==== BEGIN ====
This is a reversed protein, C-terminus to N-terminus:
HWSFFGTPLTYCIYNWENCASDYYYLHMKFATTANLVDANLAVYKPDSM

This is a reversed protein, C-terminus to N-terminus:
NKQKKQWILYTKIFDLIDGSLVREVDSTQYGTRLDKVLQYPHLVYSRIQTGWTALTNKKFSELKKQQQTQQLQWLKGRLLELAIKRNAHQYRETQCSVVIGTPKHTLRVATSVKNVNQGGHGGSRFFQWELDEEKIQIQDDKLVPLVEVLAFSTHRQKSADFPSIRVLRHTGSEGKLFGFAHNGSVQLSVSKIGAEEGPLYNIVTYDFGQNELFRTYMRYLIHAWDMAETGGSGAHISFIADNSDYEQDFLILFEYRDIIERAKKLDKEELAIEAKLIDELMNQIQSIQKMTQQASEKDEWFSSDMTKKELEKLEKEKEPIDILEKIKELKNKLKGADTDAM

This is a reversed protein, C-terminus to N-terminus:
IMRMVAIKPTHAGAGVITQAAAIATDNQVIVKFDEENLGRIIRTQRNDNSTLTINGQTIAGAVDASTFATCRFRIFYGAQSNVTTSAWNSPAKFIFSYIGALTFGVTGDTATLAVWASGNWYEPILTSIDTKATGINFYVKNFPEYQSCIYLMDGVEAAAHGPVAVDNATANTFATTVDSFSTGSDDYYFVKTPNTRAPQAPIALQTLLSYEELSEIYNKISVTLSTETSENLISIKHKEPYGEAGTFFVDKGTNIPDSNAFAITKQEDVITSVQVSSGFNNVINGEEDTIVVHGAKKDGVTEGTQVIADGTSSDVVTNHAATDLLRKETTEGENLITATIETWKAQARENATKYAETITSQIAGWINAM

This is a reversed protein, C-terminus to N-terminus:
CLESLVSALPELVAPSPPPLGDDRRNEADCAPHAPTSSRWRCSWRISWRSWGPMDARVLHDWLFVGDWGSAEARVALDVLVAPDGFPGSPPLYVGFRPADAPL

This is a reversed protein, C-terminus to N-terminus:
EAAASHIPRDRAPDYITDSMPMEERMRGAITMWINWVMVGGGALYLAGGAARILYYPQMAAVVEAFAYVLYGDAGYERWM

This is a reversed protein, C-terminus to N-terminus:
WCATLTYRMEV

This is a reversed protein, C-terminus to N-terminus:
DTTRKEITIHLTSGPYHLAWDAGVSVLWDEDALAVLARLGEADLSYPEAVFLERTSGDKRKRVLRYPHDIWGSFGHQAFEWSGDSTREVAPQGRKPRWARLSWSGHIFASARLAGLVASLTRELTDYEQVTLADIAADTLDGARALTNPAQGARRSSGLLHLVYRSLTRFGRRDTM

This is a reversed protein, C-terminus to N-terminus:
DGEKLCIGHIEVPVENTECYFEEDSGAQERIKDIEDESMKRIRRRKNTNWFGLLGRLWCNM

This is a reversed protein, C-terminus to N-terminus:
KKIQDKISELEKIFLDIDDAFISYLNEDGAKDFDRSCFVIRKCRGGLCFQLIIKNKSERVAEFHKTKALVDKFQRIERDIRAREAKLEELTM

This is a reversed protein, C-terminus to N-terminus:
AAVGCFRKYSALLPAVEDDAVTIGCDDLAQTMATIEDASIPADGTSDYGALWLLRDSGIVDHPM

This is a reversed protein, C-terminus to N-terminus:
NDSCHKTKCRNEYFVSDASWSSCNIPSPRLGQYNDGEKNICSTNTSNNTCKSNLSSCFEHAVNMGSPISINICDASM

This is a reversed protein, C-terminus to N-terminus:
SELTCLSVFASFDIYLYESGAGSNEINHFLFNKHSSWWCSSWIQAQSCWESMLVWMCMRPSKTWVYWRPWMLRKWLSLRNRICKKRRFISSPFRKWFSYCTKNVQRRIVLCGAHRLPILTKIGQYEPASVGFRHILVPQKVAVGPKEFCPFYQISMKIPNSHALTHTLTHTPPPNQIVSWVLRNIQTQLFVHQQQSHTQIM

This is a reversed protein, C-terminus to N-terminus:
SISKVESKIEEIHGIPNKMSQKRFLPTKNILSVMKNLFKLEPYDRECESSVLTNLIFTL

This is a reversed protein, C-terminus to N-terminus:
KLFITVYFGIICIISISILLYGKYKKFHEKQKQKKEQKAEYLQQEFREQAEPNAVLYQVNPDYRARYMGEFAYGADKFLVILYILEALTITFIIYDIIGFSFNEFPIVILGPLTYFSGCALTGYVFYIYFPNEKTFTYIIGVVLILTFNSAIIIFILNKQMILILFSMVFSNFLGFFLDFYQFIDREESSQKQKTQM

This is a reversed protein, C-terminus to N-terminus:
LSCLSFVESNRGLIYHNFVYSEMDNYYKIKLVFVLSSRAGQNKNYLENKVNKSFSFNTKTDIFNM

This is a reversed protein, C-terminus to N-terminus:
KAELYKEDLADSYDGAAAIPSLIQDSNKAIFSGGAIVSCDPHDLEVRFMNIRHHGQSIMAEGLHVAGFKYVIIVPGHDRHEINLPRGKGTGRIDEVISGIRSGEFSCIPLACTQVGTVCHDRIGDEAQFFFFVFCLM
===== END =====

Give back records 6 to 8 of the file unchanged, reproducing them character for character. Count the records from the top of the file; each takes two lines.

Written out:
This is a reversed protein, C-terminus to N-terminus:
WCATLTYRMEV

This is a reversed protein, C-terminus to N-terminus:
DTTRKEITIHLTSGPYHLAWDAGVSVLWDEDALAVLARLGEADLSYPEAVFLERTSGDKRKRVLRYPHDIWGSFGHQAFEWSGDSTREVAPQGRKPRWARLSWSGHIFASARLAGLVASLTRELTDYEQVTLADIAADTLDGARALTNPAQGARRSSGLLHLVYRSLTRFGRRDTM

This is a reversed protein, C-terminus to N-terminus:
DGEKLCIGHIEVPVENTECYFEEDSGAQERIKDIEDESMKRIRRRKNTNWFGLLGRLWCNM